3.9 - Surface Normals

From the previous section you learned how to model the appearance of an object’s surface using reflected light. The fundamental property of the surface that was used to calculate the colors was the surface normal. Tricks can be done with the surface normals to enhance the visual rendering of objects. The following introduces a few of these “tricks”.


One normal per face

One Normal Vector Per Triangle

This is the default behaviour. Every pixel on a face will have the same color. This is referred as “flat shading”. (If a normal vector for a triangle is not specified, it can be calculated by taking the cross-product of two of the triangle’s edges.)

One Normal Vector Per Vertex


One normal per vertex

If you specify a different normal vector for each vertex, you can calculate a different color for each vertex. Then the colors for each pixel across the face can be interpolated from the vertex colors. If the vertex normal vectors are set correctly, the face will have a curved appearance (as opposed to a flat appearance). (This technique is named after its inventor and is called Gouraud shading)

You will get more accurate coloring across a face if you interpolate the normal vectors from the vertices across the face and then recalculate the fragment color using the interpolated normal vector. This method takes longer to compute, but gives smoother color gradients. This is called Phong shading.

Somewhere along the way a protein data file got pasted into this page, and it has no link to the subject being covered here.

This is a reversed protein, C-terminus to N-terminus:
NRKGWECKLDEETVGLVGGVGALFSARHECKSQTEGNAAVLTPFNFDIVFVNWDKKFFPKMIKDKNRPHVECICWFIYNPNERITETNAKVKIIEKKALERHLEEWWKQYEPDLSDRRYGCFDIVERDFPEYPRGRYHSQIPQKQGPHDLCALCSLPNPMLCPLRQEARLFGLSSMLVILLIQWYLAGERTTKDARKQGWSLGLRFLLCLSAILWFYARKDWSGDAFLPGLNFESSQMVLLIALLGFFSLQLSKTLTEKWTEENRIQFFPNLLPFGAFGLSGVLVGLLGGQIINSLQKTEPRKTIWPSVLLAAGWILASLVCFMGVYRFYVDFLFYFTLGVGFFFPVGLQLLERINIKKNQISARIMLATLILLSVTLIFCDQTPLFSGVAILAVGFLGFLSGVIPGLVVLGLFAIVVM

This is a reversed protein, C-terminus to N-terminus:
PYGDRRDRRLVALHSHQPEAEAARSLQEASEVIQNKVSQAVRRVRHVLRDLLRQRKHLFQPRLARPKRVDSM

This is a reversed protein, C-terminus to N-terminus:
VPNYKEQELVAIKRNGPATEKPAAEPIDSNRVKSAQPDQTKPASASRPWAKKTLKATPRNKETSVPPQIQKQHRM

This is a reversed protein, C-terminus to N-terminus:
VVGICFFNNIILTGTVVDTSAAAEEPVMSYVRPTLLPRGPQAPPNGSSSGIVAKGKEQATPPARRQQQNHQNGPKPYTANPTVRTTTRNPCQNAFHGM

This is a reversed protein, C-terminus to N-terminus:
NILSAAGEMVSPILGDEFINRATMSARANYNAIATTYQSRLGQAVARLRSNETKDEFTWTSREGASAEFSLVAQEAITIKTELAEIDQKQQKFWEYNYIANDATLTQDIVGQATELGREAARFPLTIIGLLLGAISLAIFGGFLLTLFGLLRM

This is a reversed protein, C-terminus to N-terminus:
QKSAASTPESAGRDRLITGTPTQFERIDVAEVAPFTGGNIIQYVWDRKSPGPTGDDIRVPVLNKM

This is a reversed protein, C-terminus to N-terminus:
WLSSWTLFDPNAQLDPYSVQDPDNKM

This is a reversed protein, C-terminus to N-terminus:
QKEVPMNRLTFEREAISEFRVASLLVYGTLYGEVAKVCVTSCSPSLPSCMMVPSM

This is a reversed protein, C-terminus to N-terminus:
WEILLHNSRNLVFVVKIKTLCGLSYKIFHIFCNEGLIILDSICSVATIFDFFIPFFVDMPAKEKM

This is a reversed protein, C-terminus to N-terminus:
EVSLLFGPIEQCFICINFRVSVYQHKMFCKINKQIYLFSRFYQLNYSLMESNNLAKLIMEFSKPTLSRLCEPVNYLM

Both techniques are called “smooth shading”.

One Normal Vector Per Pixel


One normal per pixel

You can control the color of individual pixels on the surface of a triangle by specifying a unique normal vector for each pixel. This is done by creating an image, where each “pixel” in the image is not treated as a RGB value, but rather as an <dx,dy,dz> normal vector. This is called a bump map. Here is an example rendering using bump maps.


A “bump mapped” object. (1)

WebGL Implementation

A programmer can implement any of these techniques in their shader programs. One normal vector per face and one normal vector per vertex are implemented in vertex shaders. Phong shading and bump maps are implemented in fragment shaders because they calculate the color of individual pixels.


flat shading
A single color is calculated for face.
Gouraud shading
A different color is calculated for each vertex.
Phong shading
A different normal vector is used at each pixel to calculate a new color.
smooth shading
Use either Gouraud shading or Phong shading to vary the colors over a face.
bump map
Use a unique normal vector at each pixel to calculate a color. The surface can be made to appear to have bumps.
Next Section - 3.10 - Lines